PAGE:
...

Do you know off hand the range of long int and l ?
Would it matter on whether I am on i386 or x86_64 distribution ?

Just wondering whether it will actually work on a file that is just shy of 100GB ?

In any case, thanks heaps, obviously you have put in a heap of work to develop the code, DaveT.

dtimms 07-25-2007 09:07 AM

Searching for the word truncate has also been helpful:
http://www.pixelbeat.org/scripts/truncate
is a short script using dd to trim a file, so it seems it can be done with a pair of dd commands after all ;) as long as I have disk space exceeding the part that I want to split of the end of the file {I do not have that sort of space available}.

...<code>
>&2
exit 1
fi

size=$1
file="$2"

error=`dd bs=1 seek=$size if=/dev/null of="$file" 2>&1`
ret=$?
echo "$error" | grep -v "^0" >&2
exit $ret
</code>

Not being that familiar with shell scripts, what is the 2>&1 and >&2 achieve, and also the "^0" ?

If it was possible to manipulate the ext3 file system directly, would doing so safely require dismounting the file system ?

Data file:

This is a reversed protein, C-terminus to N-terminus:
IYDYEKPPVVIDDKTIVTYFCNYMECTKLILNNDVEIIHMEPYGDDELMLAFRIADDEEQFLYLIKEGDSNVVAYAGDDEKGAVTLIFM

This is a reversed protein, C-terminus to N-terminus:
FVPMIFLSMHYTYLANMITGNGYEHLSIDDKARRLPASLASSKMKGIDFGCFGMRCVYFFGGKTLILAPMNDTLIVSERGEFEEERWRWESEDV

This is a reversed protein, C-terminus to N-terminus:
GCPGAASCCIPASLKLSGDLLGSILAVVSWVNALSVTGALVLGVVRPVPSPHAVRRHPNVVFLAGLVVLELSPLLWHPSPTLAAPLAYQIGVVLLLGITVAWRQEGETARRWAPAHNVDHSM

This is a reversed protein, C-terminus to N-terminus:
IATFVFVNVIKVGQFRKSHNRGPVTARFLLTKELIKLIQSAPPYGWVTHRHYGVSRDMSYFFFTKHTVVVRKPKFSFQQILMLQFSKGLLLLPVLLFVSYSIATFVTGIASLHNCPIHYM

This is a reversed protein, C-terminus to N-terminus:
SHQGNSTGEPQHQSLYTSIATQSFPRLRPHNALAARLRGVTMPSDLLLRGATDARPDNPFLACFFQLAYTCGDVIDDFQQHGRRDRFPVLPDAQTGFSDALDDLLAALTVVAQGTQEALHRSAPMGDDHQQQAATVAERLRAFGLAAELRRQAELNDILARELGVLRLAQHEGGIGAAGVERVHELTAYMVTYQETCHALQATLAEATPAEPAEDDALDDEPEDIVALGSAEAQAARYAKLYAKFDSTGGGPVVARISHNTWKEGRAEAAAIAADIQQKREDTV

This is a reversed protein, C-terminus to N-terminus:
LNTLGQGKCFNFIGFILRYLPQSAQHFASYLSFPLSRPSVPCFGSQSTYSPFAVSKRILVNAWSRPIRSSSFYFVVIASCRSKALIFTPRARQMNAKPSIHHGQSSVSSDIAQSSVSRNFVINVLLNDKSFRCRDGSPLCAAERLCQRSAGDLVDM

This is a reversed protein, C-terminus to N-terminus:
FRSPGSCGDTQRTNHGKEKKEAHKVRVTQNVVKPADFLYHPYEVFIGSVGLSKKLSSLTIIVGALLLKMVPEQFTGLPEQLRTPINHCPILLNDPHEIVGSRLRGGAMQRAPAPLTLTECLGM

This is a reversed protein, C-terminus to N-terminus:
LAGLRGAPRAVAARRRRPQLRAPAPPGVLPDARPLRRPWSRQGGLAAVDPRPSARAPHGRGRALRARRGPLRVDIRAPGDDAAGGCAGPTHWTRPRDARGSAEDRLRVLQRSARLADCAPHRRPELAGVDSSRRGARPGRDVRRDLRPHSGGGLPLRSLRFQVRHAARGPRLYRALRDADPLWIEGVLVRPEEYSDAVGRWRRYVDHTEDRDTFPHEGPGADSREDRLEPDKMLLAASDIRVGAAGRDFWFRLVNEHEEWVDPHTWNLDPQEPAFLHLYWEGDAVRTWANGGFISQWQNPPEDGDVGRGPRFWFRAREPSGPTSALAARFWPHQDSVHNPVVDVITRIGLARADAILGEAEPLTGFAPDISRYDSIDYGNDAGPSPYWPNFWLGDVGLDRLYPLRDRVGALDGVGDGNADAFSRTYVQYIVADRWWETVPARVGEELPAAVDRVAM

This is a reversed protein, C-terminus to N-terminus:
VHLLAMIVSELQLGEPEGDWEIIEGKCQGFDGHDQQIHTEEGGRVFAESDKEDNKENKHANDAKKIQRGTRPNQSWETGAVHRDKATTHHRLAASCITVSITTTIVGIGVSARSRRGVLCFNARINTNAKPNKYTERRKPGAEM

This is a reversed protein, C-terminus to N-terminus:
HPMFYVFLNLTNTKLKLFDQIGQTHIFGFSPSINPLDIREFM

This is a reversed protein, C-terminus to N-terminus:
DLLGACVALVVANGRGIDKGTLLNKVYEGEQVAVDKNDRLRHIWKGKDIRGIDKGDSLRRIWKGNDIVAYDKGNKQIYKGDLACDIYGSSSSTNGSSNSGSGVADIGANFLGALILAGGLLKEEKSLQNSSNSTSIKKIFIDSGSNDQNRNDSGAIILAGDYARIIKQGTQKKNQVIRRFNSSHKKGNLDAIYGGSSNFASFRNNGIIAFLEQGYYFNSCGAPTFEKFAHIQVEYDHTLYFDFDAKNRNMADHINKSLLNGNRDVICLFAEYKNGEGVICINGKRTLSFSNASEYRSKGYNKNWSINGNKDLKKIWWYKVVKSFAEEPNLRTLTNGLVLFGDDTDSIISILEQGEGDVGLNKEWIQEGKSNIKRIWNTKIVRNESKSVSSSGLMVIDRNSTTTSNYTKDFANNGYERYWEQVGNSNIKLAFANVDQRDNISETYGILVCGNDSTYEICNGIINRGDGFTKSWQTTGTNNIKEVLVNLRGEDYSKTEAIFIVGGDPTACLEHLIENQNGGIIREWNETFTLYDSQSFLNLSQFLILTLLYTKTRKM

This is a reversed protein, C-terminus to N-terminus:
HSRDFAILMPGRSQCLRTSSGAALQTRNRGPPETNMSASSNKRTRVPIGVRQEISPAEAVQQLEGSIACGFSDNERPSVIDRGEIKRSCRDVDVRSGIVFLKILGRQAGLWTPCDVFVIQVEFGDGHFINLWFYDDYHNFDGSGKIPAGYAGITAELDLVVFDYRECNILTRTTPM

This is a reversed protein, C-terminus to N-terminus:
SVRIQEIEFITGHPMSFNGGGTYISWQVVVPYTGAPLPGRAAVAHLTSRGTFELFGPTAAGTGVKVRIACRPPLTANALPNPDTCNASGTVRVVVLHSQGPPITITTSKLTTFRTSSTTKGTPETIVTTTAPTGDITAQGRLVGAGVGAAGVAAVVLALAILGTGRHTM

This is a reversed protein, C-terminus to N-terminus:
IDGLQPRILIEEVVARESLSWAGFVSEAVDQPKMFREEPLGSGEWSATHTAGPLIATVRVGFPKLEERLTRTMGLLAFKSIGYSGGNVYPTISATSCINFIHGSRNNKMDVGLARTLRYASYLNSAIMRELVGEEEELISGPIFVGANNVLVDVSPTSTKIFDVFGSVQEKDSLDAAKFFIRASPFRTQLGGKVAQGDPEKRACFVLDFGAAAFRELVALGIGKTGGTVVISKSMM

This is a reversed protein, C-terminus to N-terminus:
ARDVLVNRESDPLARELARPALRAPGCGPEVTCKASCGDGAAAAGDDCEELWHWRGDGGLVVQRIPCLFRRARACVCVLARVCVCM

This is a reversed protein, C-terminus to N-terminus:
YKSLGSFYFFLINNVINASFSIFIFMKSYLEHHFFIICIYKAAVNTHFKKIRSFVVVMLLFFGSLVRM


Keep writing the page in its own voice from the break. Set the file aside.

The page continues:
DaveT.

gloriant 11-27-2009 07:45 AM

Quote:

Originally Posted by dtimms (Post 2836188)
Searching for the word truncate has also been helpful:
http://www.pixelbeat.org/scripts/truncate

Code:

error=`dd bs=1 seek=$size if=/dev/null of="$file" 2>&1`
ret=$?
echo "$error" | grep -v "^0" >&2
exit $ret

Not being that familiar with shell scripts, what is the 2>&1 and >&2 achieve, and also the "^0" ?

Code:

>&2
will output the default output of the execution into the standard error output pipe of the process.

Code:

grep -v "^0"
will look in it's input for all lines that do NOT start with "0"

why ??? or how ???

Code:

process >destination
and
Code:

process >>destination
will put default output of prcess execution into file destination. the former (>) will create a file (or overwrite an existing one), the latter (>>) will create a non existing one, or append to an existing one.

Code:

&2
and
Code:

&1
as destination in aformentioned code, will direct the output concerned into standard output (for &1) and into standard ERROR output pipe (for &2).
so the indication
Code:

process 2>&1
will output the standard error output (2) into the default output (&1)


if you do
Code:

grep -v searchstring
will return all results NOT matching the searchstring (-v stands for revert the condition).

Code:

grep "^0"
this will output all lines BEGINNING (special significance of ^ character in regular expressions) with "0"